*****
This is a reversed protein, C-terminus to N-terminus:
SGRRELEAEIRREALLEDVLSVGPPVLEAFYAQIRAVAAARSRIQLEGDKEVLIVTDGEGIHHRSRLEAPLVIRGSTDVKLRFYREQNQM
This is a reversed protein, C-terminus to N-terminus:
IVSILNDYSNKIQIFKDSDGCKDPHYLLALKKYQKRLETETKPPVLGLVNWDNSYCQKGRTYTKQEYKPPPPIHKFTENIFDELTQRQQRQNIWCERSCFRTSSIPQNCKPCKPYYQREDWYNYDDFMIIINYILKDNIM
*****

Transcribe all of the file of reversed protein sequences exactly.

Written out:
This is a reversed protein, C-terminus to N-terminus:
SGRRELEAEIRREALLEDVLSVGPPVLEAFYAQIRAVAAARSRIQLEGDKEVLIVTDGEGIHHRSRLEAPLVIRGSTDVKLRFYREQNQM
This is a reversed protein, C-terminus to N-terminus:
IVSILNDYSNKIQIFKDSDGCKDPHYLLALKKYQKRLETETKPPVLGLVNWDNSYCQKGRTYTKQEYKPPPPIHKFTENIFDELTQRQQRQNIWCERSCFRTSSIPQNCKPCKPYYQREDWYNYDDFMIIINYILKDNIM